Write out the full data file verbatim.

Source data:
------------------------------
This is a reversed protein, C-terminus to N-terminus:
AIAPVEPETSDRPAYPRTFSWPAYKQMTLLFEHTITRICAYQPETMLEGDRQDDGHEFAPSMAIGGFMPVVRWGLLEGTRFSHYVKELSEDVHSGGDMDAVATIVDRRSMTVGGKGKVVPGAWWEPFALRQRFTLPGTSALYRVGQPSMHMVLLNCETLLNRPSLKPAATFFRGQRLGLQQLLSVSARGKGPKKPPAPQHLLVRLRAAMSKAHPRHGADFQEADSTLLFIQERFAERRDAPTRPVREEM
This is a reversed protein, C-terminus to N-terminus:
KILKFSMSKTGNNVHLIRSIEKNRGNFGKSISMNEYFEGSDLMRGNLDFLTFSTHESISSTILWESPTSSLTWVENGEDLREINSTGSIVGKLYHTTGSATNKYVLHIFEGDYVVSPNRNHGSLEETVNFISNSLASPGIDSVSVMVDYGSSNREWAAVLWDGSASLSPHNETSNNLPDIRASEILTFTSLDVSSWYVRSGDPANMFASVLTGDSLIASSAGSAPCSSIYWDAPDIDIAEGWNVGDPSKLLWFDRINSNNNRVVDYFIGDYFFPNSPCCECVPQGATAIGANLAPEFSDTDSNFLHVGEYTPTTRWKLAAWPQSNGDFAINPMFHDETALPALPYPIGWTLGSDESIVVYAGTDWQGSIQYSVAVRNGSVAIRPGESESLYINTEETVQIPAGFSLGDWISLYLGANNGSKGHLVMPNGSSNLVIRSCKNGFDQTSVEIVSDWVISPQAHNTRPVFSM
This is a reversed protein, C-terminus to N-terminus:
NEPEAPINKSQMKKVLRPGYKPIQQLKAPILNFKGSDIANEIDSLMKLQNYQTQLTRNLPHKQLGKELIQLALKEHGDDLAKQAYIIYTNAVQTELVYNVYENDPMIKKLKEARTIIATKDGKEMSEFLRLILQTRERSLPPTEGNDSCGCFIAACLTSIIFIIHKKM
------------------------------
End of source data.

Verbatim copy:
This is a reversed protein, C-terminus to N-terminus:
AIAPVEPETSDRPAYPRTFSWPAYKQMTLLFEHTITRICAYQPETMLEGDRQDDGHEFAPSMAIGGFMPVVRWGLLEGTRFSHYVKELSEDVHSGGDMDAVATIVDRRSMTVGGKGKVVPGAWWEPFALRQRFTLPGTSALYRVGQPSMHMVLLNCETLLNRPSLKPAATFFRGQRLGLQQLLSVSARGKGPKKPPAPQHLLVRLRAAMSKAHPRHGADFQEADSTLLFIQERFAERRDAPTRPVREEM
This is a reversed protein, C-terminus to N-terminus:
KILKFSMSKTGNNVHLIRSIEKNRGNFGKSISMNEYFEGSDLMRGNLDFLTFSTHESISSTILWESPTSSLTWVENGEDLREINSTGSIVGKLYHTTGSATNKYVLHIFEGDYVVSPNRNHGSLEETVNFISNSLASPGIDSVSVMVDYGSSNREWAAVLWDGSASLSPHNETSNNLPDIRASEILTFTSLDVSSWYVRSGDPANMFASVLTGDSLIASSAGSAPCSSIYWDAPDIDIAEGWNVGDPSKLLWFDRINSNNNRVVDYFIGDYFFPNSPCCECVPQGATAIGANLAPEFSDTDSNFLHVGEYTPTTRWKLAAWPQSNGDFAINPMFHDETALPALPYPIGWTLGSDESIVVYAGTDWQGSIQYSVAVRNGSVAIRPGESESLYINTEETVQIPAGFSLGDWISLYLGANNGSKGHLVMPNGSSNLVIRSCKNGFDQTSVEIVSDWVISPQAHNTRPVFSM
This is a reversed protein, C-terminus to N-terminus:
NEPEAPINKSQMKKVLRPGYKPIQQLKAPILNFKGSDIANEIDSLMKLQNYQTQLTRNLPHKQLGKELIQLALKEHGDDLAKQAYIIYTNAVQTELVYNVYENDPMIKKLKEARTIIATKDGKEMSEFLRLILQTRERSLPPTEGNDSCGCFIAACLTSIIFIIHKKM